Utah Search Dogs brings on a new team
CENTERVILLE, Utah — Utah Search Dogs, a nonprofit that joins together handlers and their dogs to help with search and rescue efforts across the state, is bringing on a new team.
Casey Koon, and her newest family member slash teammate, Ragnar, formerly Driggs, may be all puppy right now, but they are putting in work to one day help provide closure and save lives.
“Look at those ears!” Koon said.
The German shepherd and his handler will train together as the newest team with Utah Search Dogs, a Utah nonprofit that trains and equips search dog teams to help federal, state and local authorities in emergency search and rescue situations.
“I fell in love with it immediately,” Koon said.
It’s Koon’s way to give back following two near-death experiences in her lifetime, including a car wreck where doctors initially said her chances of living were slim, and if she did live, she would probably lose an arm.
Both times, strangers came to her rescue.
“I haven’t looked back,” Koon said.
Rather, she’s been looking down at Ragnar, who, these days, is more often than not caught pairing his new set of pointy ears with his sniffer to sniff out sticks – and shoes.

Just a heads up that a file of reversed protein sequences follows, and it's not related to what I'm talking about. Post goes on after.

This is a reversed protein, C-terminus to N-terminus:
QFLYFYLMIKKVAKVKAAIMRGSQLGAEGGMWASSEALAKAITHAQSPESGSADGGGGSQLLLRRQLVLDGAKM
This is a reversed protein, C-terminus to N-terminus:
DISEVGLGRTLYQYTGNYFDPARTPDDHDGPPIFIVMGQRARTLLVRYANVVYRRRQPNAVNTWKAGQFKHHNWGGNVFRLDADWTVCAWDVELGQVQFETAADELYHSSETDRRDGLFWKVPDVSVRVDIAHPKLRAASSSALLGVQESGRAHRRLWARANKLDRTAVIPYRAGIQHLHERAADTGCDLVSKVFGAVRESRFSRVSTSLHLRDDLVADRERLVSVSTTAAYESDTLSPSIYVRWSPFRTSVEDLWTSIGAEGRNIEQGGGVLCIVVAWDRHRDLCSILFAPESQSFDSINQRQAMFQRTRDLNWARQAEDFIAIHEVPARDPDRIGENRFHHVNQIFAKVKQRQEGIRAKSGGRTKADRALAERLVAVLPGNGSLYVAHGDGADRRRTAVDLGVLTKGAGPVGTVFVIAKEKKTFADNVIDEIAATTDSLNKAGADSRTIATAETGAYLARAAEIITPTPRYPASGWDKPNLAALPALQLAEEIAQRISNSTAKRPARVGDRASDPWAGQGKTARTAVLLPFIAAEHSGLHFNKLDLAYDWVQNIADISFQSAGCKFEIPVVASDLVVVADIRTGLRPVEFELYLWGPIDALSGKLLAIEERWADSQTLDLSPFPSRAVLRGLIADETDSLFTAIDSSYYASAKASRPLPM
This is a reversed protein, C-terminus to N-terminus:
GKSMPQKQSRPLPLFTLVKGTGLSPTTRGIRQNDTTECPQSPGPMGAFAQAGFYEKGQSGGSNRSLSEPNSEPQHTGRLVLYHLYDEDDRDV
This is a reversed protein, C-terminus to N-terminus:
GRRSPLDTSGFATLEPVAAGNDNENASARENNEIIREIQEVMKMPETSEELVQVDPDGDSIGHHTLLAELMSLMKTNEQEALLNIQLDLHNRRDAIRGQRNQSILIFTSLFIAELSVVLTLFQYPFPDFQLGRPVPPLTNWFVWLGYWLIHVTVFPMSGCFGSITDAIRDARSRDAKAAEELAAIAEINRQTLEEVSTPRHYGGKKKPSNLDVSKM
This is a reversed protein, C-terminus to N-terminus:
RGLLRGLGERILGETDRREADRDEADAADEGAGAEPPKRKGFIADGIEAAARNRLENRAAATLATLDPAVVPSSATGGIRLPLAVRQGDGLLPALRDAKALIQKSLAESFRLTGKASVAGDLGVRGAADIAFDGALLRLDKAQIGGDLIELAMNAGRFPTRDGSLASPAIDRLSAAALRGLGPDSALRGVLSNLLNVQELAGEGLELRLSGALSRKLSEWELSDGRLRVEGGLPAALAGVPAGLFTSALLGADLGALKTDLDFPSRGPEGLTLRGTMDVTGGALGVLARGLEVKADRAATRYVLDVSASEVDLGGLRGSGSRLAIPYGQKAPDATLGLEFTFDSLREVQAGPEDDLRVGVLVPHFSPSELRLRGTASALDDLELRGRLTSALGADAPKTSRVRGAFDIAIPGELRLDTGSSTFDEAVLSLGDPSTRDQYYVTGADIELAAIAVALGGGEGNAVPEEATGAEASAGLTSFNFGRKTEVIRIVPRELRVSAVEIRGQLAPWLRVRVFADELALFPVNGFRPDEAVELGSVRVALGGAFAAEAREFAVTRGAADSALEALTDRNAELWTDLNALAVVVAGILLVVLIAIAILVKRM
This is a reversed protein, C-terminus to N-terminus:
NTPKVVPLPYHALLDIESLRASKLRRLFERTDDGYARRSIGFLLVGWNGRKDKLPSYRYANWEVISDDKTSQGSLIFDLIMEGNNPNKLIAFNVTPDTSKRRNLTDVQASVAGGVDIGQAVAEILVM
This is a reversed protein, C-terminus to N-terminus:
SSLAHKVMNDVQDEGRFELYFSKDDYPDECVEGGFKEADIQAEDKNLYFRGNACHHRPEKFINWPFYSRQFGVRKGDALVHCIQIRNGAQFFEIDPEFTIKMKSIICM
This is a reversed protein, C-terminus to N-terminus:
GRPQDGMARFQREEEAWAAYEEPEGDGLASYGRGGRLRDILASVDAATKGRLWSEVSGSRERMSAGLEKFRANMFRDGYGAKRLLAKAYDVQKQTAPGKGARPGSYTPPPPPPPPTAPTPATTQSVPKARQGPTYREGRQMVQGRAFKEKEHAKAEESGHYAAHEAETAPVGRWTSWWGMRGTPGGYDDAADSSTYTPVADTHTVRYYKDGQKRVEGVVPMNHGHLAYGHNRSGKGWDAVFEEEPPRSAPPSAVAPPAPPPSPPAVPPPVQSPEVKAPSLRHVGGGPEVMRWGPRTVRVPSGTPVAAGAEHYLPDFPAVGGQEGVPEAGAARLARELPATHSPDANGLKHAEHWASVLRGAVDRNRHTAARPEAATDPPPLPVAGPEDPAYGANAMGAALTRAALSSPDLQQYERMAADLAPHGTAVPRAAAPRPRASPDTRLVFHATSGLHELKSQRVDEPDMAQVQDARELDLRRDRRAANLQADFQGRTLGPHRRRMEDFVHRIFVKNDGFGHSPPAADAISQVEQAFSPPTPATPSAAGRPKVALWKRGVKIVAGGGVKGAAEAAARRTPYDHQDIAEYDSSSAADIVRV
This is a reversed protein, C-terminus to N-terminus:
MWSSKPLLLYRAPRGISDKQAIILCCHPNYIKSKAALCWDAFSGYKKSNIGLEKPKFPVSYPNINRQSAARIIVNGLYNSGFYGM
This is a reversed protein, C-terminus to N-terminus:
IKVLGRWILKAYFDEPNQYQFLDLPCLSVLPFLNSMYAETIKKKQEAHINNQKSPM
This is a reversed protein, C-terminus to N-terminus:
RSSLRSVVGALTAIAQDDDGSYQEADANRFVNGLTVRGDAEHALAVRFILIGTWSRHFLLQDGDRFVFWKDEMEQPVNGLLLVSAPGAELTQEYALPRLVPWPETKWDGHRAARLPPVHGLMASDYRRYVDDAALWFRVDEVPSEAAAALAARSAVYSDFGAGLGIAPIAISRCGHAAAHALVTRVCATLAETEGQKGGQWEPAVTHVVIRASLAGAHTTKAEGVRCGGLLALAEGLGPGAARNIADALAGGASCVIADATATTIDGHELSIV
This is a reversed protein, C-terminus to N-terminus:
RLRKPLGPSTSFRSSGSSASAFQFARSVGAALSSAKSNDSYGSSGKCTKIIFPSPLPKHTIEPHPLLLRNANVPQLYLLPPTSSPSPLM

Before you know it, 10-and-a-half-week-old Ragnar will be running with the big dogs.
For now, they’ll continue logging hours of training and learning from other handlers and their dogs.
Eventually, they will get to the point where they will focus on defeating areas that could include anything from wilderness searches and avalanches to missing persons and runaways.
“We work very closely with various counties, like track and trailing, area search, human remains detection, distaste search,” said Jayson Harames, president of Utah Search Dogs.
“I work with my dog about 15 minutes at least every day, and then on weekends two to three hours,” Harames said.
In the meantime, Ragnar will be sitting like the good boy he is watching and learning what big paws he’ll get to fill.
“I think that we’ll start off with the tracking. I’m really interested in doing avalanche as well. We’ll take it one step at a time,” Koon said.
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